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The History of Earth Day
The History of Earth Day

Earth day is celebrated on the twenty second of April each year, and has become the largest non-religious observance around the world. Earth day had humble beginnings as a day to preserve the environment in the United States, and has now become the largest push for a cleaner and healthier planet - and is celebrated across the entire world. Earth Day is important to show that everyone can make a difference to the planet in a positive way. 

History of Earth Day

During the 1970’s, the United States was experiencing a period of division, both economically and politically. During this time, the country was divided over it’s participation in the Vietnam War, and at the same time the economy was experiencing a boom. This boom however, had an adverse effect on the environment. Industries such as automobiles, chemical plants and oil were seeing huge growth, but that also went hand in hand with the production of air pollution and waste. Back then, the health of the environment wasn’t at the forefront of our minds like it is today, and many people were unaware of the damages this economical growth could have on the planet. 

Some people were however, and as they became aware of the effects on the environment around then, began to inform the public, and get the message across. Wisconsin senator Gaylord Nelson was one of these individuals, who was spurred on in 1969 after a devastating oil spill in California caused even more damage to the environment. His idea was for a national teach-in on the environment, which he introduced in 1970. He created a team of 85 people, including congressmen and academics to help to promote his ‘Earth Day’ across the entire country, and on April the twenty second in 1970, the very first earth day was celebrated in the United States. 

This celebration included over 20 million people around the entire United States gathering together to hold demonstrations, rallies, protests and other activities with the goal of promoting a cleaner, safer environment for us to live in. This first Earth Day gathered people of all ages, from children, students and adults, who all pushed the government for legislation that would protect the Earth.

Surprisingly, opposing political parties, and everyone from different social and economic backgrounds showed unity during Earth Day, and came together to spread the message of protecting the planet. After this first Earth Day, the United States Environmental Protection Agency was founded. As well as this, the Clean Air Act, the Clean Water Act and the Endangered Species Act were all introduced and passed. This was the start of major changes to help improve the environment. 

For the next few decades, Earth Day continued to be celebrated across the United States, and it’s main aim was to find practical ways to protect the environment. However, in the 1990’s, the movement took on a global scale. In 1990, more than 200 million people across 141 countries across the planet came together on April 22nd to celebrate Earth Day, and push for more environmental improvements across the entire world. This global event eventually paved the way for further events, including the 1992 United Nations Earth Summit.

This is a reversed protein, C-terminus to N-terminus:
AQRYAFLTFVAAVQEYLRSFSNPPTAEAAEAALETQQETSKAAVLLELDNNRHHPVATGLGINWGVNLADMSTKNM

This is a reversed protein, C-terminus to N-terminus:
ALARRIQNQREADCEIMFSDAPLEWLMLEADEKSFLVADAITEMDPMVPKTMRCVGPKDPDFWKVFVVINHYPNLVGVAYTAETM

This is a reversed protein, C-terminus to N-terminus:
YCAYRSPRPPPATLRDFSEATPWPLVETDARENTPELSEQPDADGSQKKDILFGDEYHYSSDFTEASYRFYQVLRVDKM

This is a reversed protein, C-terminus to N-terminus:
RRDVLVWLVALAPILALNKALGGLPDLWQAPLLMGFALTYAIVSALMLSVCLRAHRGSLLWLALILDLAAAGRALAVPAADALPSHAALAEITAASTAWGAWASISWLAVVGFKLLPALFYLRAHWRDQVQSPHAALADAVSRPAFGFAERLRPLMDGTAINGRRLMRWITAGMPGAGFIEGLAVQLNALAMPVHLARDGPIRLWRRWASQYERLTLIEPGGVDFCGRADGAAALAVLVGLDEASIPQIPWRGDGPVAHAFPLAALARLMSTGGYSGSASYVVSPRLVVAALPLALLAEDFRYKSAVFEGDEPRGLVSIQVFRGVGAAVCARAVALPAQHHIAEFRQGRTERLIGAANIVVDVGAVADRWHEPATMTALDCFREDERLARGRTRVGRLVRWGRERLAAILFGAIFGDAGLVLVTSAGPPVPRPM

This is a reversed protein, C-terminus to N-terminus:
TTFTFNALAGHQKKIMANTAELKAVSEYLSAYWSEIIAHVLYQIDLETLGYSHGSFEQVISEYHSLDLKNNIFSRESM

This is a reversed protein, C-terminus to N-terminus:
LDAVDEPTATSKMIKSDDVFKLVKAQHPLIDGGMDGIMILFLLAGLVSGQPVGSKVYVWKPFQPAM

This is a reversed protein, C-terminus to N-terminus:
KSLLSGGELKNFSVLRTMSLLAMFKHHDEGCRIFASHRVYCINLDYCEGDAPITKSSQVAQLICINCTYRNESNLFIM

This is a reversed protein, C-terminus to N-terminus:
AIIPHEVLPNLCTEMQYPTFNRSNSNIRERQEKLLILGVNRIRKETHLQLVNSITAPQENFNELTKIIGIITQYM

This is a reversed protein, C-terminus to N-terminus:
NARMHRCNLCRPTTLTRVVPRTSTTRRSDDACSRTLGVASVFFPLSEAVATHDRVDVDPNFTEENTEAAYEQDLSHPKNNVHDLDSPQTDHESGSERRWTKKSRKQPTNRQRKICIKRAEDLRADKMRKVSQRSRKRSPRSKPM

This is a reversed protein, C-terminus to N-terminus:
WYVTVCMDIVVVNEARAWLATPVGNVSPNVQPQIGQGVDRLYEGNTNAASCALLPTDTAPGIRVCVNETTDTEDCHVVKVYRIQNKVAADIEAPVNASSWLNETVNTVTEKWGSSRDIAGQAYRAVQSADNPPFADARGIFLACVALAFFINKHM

So why do we celebrate Earth Day?

Since 1970, Earth Day has been growing and growing to become a now global phenomenon, one event to promote clean living and a healthier planet, for people and animals alike. Annually celebrating Earth Day is a conscious reminder of just how fragile the planet can be, and how vitally important it is to protect it. Thanks to the first Earth Day in 1970, we are so much more actually aware of the implications of our actions on our environment, and are aware of what actions we can take to protect our planet in our everyday life.  

Earth Day is the day of the year that is dedicated to increasing awareness and understanding about the planet. Last year, over 1 billion people participated in Earth Day in some way, which made it the largest observance in the world. The significance of Earth Day has grown each year, as we witness more and more of the effects of climate change and environmental damage on both our day to day lives, and the planet. We’re witnessing things like food shortages, fuel price hikes, increased global warming and weather changes. Earth Day helps to inform the public about the causes of these things, and helps everyone to be conscious about the ways they can have an impact on them too.

Earth Day brings about ideas like more ways to recycle and conserve energy; to events like tree planting; or spreading knowledge about reducing air pollution. There are so many ideas, both big and small that are presented during Earth Day celebrations that can help to improve our planet - and that everyone can get involved and onboard with. 

It’s not just individual - even big companies are getting involved with Earth Day, and encouraging their employees to help be more environmentally friendly. Earth Day can help inform business owners about things like car pooling, using renewable energy, and being mindful of electricity usage. There’s lots of initiatives that companies can learn about and take on that Earth Day will help to inform about.

Why don’t you celebrate Earth Day this year, and find out the ways in which you can make changes, both big and small, to help improve the planet we live in for everyone?

By Amy Cavill

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Earth Yoga with Denelle Numis


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